We don’t need or want her type in this country, good riddance, the sooner the better.

  20. tigtog

    @akn – firstly, what Kim said. Secondly: Keneally may well have felt that her own principles behoved her to take on the responsibility, the crucible even, of the Premiership given what had happened to Rees. She can be entirely sincere with regards to social justice motivations and yet not be as effective as either we or she would like to be, because of the inertia of the system as it stands.

    I wouldn’t bet on her chances of Keneally getting any meaningful social justice legislation through the NSW Parliament. That disappoints me. That doesn’t mean that it’s necessarily entirely her fault.

  21. Charlie

    Great post – especially link to the speech.Thanks. Too much ‘bible’ in it for my liking. Should be able to make the argument without that best seller. Is ‘same-sex’ adoption really a religious issue? BUT, having said that, I what is really interesting in terms of her speech is relating the content to other posts elsewhere on LP about the religious activity in the election – especially Queensland! Given that the Member for Ranga has stated clearly she is a non-believer, it is in sharp contrast to CK’s speech. Who has done the polls in those Qld seats to see if the problem was a PM as a single, swinger, midnight assassin, loose, unmarried Bulldogs supporter?? Yes, an interesting contrast.

  22. Liam

    Anthony nolan, if you want to know why Keneally spent so much time on the Gospels, consider all the other speakers on the Bill in the draft hansard. It’s a call to their consciences, and those of undecideds, much more than an explanation of hers.

    Is ‘same-sex’ adoption really a religious issue?

    Like it or not, yes.

  23. akn

    Thank you. I understand now. My prior incomprehension derived from the unfathomable mystery of a conscience vote in the NSW parliament.

  24. Liam

    Despite the lack of the same by many MPs, anthony, they do try.

  25. akn

    Liam, thanks for the link to Hansard. I was particularly impressed by those speakers who adopted the primacy of the rights of the child to care and nurture as their guiding principle in the discussion.

  26. Liam

    The debate continues today, BTW, with the lower house vote at some point during the day. The daily program and a webcast in audio and audio/video (once the LA starts sitting about 10am Sydney time) is here.

  27. Geoff Robinson

    You could see NSW right Labor Catholicism as representing a Christian democratic tradition that goes back to Moran its a different tradition from the Santamaria-late Mannix-Pell Victorian craziness.

  28. Taylor

    Impressive speech.

  29. Peter Wood

    Am I the only one who couldn’t care less what websites MPs look at on their work computers?

  30. Fran Barlow

    Peter Wood asked:

    Am I the only one who couldn’t care less what websites MPs look at on their work computers?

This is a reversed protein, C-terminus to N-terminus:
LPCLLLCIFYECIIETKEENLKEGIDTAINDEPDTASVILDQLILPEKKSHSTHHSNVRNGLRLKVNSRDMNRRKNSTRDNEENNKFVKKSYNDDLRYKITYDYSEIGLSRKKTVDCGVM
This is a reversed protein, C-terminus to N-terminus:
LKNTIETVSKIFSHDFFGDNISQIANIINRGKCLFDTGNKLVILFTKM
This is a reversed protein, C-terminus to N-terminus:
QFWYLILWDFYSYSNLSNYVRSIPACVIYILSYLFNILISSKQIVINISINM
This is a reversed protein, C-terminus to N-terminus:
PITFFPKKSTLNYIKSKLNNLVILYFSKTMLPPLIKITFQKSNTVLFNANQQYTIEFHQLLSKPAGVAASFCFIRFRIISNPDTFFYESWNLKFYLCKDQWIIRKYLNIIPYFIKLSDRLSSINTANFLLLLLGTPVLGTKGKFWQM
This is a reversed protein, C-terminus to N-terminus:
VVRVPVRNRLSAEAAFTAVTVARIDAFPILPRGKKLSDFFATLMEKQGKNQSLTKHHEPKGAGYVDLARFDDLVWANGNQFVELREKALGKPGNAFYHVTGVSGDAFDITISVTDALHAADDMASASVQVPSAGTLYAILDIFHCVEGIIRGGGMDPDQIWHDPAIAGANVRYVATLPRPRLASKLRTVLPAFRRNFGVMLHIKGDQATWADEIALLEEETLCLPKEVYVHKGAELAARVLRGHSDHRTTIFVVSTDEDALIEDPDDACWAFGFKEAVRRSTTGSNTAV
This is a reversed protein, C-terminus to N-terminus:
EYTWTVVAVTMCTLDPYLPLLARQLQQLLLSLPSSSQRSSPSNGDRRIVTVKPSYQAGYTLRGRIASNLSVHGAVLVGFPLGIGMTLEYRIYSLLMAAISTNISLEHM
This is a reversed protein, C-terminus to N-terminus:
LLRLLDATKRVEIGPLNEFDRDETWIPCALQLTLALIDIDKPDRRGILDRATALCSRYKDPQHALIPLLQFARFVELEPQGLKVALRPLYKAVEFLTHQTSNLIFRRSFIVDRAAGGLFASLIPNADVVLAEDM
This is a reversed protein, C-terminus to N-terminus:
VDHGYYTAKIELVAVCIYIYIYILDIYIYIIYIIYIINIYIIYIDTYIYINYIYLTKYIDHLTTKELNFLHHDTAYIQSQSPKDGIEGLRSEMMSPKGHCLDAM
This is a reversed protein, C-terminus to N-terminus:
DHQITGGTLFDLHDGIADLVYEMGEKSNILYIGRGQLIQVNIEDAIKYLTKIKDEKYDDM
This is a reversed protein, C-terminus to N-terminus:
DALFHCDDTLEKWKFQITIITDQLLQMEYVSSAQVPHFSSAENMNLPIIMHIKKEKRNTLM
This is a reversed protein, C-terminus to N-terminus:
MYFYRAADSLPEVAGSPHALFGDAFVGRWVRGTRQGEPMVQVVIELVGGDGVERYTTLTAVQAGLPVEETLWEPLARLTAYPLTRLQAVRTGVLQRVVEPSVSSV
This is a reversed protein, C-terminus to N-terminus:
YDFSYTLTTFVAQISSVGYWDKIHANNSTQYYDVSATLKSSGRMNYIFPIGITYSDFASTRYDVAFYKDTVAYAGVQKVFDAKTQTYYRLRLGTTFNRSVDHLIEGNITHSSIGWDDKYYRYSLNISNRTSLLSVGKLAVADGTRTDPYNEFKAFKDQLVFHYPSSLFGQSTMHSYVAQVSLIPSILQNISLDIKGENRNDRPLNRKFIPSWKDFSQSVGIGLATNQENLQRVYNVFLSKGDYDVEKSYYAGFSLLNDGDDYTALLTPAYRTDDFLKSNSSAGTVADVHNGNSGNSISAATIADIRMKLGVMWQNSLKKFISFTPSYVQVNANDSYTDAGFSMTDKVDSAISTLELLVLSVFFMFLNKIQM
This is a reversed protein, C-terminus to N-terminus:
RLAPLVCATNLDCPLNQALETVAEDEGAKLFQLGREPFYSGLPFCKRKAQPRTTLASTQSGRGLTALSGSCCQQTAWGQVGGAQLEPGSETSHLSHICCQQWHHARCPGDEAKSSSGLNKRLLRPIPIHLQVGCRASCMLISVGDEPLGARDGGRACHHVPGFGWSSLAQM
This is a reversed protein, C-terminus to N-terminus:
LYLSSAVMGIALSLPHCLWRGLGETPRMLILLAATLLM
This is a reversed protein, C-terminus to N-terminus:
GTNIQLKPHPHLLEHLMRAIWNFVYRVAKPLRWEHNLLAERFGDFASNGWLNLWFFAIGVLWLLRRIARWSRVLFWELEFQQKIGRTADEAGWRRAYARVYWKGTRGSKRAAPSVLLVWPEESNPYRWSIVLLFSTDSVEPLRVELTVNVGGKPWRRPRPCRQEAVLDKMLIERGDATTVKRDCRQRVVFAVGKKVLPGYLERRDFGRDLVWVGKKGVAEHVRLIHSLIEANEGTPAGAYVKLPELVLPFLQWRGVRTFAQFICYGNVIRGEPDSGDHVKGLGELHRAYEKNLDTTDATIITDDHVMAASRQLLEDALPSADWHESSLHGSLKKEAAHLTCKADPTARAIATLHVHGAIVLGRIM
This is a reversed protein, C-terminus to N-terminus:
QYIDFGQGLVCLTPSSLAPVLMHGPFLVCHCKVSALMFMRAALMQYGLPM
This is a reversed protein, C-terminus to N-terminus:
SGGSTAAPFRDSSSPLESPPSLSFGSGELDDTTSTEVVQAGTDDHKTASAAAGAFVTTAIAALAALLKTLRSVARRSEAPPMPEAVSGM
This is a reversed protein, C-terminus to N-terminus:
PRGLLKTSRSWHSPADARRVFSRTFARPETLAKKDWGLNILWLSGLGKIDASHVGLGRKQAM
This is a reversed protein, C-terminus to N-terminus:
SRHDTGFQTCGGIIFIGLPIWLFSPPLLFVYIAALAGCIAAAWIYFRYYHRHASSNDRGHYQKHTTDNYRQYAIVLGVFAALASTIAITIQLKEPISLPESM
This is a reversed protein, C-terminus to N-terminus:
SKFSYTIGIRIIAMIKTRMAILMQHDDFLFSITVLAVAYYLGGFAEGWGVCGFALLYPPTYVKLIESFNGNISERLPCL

No, you’re not, but what strikes me about this thing is the sheer bloody stupidity and hypocrisy involved.

    The whole point of being a rightwing family values prude is to that you don’t frighten the horses. Apparently, we lefties present a really scary image to most voters — or at any rate swinging voters and that could cost the government the election. Yet if even rightwing family values prudes don’t knowe better than to keep their hypocrisy a secret when they know for sure in advance that there is a filter in place that tracks their websurfing on the government payroll, what use are they?

    Here we have a government where people take snapshots of each other getting drunk and dancing on couches in their underwear and others use ministerial cars to visit gay brothels, allowing themselves to be be captured on camera doing it. Another one had to resign over lying over her expenses. And they must know that their government is headed into the toilet. Aren’t they paying attention? You do have to wonder. If you were going to take electoral risks, would you choose these? It’s hard to credit.

    As much as I hate the idea of O’Farrell getting in, it’s hard not to see this government as dead man walking. They’ve accepted that they are going to be smasshed and all morale, discipline and judgement has deserted them. This is where there reactionary embrace of rightwing values has led them — into an ethical and political abyss. Getting smashed at the polls is almost certainly the only way that renewal can begin. If there were a substantial progressive and ethical element in the parliamentary party they could do a mea culpa, go all visionary and hope to put a floor under the losses, and have something to build on for 2015. It appears there aren’t.

    It’s just a pity we have to wait until March to start.

    On the positive side, I suspect The Greens will achieve an excellent outcome, substantially at the ALP’s expense.

  31. John D

    Keep in mind that she spoke in favour of both same sex marriage and same sex adoptions in her speech.

    Part of the reason why the speech is important (and should be spread widely) is Kristina’s impeccable catholic/heterosexual background and the time devoted to explaining how her position was supported by the gospels and the church’s position on conscience. It was also important in that the basic argument was not about being fair to gays but being fair to children.

    In a sense it was a Nixon moment. Nixon’s history was what made him the person who could convincingly make peace with China. An impeccable catholic premier is the person who could finally convince us to grow up re same sex marriage and same sex adoptions.

    Perhaps too Kristina has absorbed the lesson of the federal election. The old small target approach is no going to succeed for Labor governments. If Kristina is going to avoid a disaster in NSW she has to be her own person and has to offer something that goes far beyond the unimaginative grey sludge Labor is offering at the moment.